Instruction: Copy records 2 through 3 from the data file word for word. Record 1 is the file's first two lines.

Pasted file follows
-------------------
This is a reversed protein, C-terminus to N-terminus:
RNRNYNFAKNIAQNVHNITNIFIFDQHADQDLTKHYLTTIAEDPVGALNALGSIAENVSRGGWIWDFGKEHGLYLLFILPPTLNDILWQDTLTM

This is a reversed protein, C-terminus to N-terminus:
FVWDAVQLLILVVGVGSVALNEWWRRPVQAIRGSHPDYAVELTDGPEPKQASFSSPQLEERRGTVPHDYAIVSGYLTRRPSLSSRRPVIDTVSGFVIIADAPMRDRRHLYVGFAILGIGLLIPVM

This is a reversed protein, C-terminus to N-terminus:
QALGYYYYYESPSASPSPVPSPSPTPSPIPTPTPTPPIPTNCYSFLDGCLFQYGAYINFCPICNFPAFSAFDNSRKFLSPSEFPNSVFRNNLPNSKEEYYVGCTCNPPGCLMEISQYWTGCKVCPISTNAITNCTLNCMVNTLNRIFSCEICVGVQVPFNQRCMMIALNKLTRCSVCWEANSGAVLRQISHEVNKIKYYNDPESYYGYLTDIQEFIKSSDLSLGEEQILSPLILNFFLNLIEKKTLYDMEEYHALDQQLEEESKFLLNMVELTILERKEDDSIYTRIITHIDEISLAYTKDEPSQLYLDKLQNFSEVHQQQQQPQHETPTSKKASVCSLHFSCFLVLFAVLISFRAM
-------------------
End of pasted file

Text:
This is a reversed protein, C-terminus to N-terminus:
FVWDAVQLLILVVGVGSVALNEWWRRPVQAIRGSHPDYAVELTDGPEPKQASFSSPQLEERRGTVPHDYAIVSGYLTRRPSLSSRRPVIDTVSGFVIIADAPMRDRRHLYVGFAILGIGLLIPVM

This is a reversed protein, C-terminus to N-terminus:
QALGYYYYYESPSASPSPVPSPSPTPSPIPTPTPTPPIPTNCYSFLDGCLFQYGAYINFCPICNFPAFSAFDNSRKFLSPSEFPNSVFRNNLPNSKEEYYVGCTCNPPGCLMEISQYWTGCKVCPISTNAITNCTLNCMVNTLNRIFSCEICVGVQVPFNQRCMMIALNKLTRCSVCWEANSGAVLRQISHEVNKIKYYNDPESYYGYLTDIQEFIKSSDLSLGEEQILSPLILNFFLNLIEKKTLYDMEEYHALDQQLEEESKFLLNMVELTILERKEDDSIYTRIITHIDEISLAYTKDEPSQLYLDKLQNFSEVHQQQQQPQHETPTSKKASVCSLHFSCFLVLFAVLISFRAM